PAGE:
Archive for the ‘interpretation’ Category
At the moment I am working on the section of my thesis which tries to explain what a canonical approach to interpretation actually is. This is a harder question than I first thought. Here’s a summary of my thinking so far:
1. The canon is a cohesive, ordered collection of texts.
2. Choosing to read one of these texts canonically involves privileging the intra-canonical intertext above extra-canonical intertexts.
3. This involves a choice (whether conscious or not) on the part of the reader and does not deny the possibility of other interpretations, merely the right of other interpretations to be called canonical.
4. This intertextual interpretation must be governed by those canonical texts which describe the nature of the whole canonical intertext. That is to say, the canon’s own statements about its origin, purpose, content and audience need to be considered in a canonical interpretation of any part of the canon.
5. One of the things the canon tells us about itself is that it is divine discourse: God speaks through the canon.
6. Which means that the reader’s choice of a canonical interpretation in fact leads to an emphasis on the (implied) divine author’s communicative intent.
7. The divine author’s communicative intent is by no means limited to the passing on of information. The canon tells us that God’s purposes for the canon include things like making promises; giving warnings; making people wise for salvation; establishing covenant and so on. A helpful model for clarifying these kinds of things is Austin’s speech act theory. Locutionary, illocutionary and perlocutionary acts describe what is said, what is done by saying, and what results from what is said. All of these (and a fourth kind of speech act identified by Vanhoozer, the interlocutionary act) are part of the communicative intent of the divine author implied in the canonical text. Thus all of these should inform a canonical interpretation.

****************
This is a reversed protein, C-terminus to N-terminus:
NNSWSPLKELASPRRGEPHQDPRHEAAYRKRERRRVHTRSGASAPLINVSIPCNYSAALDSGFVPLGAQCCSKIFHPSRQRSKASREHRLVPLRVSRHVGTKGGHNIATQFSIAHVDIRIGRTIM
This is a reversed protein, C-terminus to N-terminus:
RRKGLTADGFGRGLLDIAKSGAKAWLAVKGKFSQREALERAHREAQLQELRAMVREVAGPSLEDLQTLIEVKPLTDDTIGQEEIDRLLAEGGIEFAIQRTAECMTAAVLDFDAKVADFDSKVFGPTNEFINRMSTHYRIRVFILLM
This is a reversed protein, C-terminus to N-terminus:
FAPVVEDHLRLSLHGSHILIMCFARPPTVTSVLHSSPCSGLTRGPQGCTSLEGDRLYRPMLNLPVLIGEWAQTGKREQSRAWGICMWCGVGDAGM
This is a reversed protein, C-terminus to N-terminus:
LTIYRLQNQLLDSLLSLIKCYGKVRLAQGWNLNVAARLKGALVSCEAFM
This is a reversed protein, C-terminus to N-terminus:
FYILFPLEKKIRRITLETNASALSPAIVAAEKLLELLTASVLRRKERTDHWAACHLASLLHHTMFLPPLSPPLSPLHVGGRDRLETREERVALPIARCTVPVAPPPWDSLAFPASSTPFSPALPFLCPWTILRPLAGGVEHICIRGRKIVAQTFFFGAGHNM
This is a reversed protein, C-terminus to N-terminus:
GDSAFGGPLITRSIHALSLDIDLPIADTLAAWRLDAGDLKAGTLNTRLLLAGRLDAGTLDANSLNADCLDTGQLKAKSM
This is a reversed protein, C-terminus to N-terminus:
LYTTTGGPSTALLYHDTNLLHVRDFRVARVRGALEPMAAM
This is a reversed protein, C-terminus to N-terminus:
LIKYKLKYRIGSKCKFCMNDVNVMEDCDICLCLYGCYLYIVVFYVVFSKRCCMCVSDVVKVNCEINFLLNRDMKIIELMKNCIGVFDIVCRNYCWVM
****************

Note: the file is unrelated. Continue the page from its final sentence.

8. Canonical interpretation will thus make demands on the reader. A canonical interpretation will implicate the reader in the illocutionary, perlocutionary and interlocutionary acts. The effects of an interpretation will thus form one means of evaluating it: not simply ‘Is it right?’ but ‘Does it work?’
From Stephen Chapman’s essay ‘Reclaiming Inspiration for the Bible’ in Canon and Biblical Interpretation:
The decisive objection to the idea of propositional revelation is not that the biblical books fail to communicate concepts: it is instead that the biblical literature does more than convey concepts. The Bible also influences and forms its readers in a wide variety of more subtle ways, which are just as crucial to its literary impact. The Bible gives its hearers and readers a narrative world to live in. Its phrases and rhythms linger in the mind and its stories often provoke questions more than they provide answers.
Well, this is one way to pique the interest of your congregation in your new sermon series. It’s very cool and quite fun and, despite the funky graphics and sound and so on, fairly focussed on the bible.
Here’s the thing that interests me. It’s clear from the summary of the sermon series that Mark Driscoll is adopting an essentially ‘literal’ interpretation of the Song. He’s going to be talking about sex, intimacy, sex, marriage, sex and did I mention, sex. Children, he thinks, would be best off in Sunday school during these sermons. BUT, did you play the game? Go and play the game (it’s fun!). Did you notice what they did there? They allegorised the foxes! Those foxes are fear, debt, lies, betrayal (I expect there were others but I’m not very good at games like that).
I don’t even really know what to say about this. It’s okay to do allegorisation, so long as it’s only for fun on your website? It’s okay to do allegorisation, so long as we still get to talk about sex a lot? Can anyone else explain this bizarre double standard?